It can be difficult to predict the outcome when a newly introduced crop is challenged by a specialized obligate phytopathogen. This case study explores the potential of Albugo candida, which causes white blister (WB) of Brassicas, to evolve into a major challenge to the broad acre crop Brassica juncea in the Western Australian (W.A.) agricultural landscape. Brassica juncea is currently emerging as a viable replacement oilseed crop to B. napus, especially in parts of W.A. with diminishing rainfall. WB is known to be a greater threat to B. juncea than to B. napus. Studies to date indicate significant genetic diversity of A. candida populations in this region, with many pathotypes evolving on exotic and native weed flora, and these may result in the development of strains that pose increased threats to B. juncea crops than those already encountered. Information gathered on pathogenic behaviour and defense mechanisms will assist understanding the nature of the appearance of novel pathotypes, and enable development of strategies to enhance host resistance to A. candida in B. juncea. Strategies to manipulate agronomic practices, such as weed control, may also help to reduce the hazards posed by newly evolving pathotypes in this region. © Firenze University Press.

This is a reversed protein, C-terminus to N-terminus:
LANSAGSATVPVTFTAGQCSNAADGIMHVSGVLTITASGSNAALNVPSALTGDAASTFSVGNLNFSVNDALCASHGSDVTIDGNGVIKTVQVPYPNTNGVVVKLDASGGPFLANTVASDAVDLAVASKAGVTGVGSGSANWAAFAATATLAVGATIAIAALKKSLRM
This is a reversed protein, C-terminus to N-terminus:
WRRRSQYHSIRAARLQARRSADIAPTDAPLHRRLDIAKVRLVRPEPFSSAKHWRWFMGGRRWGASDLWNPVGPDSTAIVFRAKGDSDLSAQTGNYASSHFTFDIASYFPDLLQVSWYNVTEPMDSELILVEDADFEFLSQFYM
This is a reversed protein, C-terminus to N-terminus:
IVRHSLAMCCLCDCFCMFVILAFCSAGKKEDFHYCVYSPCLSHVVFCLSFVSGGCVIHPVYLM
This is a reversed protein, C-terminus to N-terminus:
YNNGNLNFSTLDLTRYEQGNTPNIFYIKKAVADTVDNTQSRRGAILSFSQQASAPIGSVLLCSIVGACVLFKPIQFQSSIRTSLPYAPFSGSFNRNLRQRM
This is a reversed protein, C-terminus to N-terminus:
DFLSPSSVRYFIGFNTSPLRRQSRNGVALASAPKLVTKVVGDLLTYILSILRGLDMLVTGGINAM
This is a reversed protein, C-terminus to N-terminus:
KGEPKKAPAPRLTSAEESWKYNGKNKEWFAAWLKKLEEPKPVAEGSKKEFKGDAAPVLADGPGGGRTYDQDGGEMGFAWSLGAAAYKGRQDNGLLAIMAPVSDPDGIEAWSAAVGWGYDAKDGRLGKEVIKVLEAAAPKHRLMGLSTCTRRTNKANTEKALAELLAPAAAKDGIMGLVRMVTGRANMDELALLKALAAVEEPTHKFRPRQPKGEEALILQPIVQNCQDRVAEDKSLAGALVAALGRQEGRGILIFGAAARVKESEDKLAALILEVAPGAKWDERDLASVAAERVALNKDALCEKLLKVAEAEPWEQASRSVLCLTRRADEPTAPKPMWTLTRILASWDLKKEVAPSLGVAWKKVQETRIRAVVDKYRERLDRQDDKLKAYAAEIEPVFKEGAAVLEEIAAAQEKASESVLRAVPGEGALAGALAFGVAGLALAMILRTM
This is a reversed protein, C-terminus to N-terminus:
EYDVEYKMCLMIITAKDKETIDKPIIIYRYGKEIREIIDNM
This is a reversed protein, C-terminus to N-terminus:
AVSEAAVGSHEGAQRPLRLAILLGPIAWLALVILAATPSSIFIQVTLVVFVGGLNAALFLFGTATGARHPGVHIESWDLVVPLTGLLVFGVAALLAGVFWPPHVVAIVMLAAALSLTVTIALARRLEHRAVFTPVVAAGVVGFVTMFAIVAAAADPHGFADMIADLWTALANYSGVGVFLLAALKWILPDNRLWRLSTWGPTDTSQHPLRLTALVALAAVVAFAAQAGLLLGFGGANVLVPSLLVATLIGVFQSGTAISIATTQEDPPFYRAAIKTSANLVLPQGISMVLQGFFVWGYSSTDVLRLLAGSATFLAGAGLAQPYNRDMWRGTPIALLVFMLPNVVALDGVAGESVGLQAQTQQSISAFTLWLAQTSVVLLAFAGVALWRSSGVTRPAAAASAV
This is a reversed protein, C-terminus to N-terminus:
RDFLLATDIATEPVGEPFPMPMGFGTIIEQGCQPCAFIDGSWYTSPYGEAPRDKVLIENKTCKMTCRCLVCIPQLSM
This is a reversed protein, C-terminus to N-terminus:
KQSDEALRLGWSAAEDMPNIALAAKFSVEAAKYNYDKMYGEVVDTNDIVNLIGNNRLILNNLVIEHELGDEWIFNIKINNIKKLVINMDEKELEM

|Publication status||Published - 2013|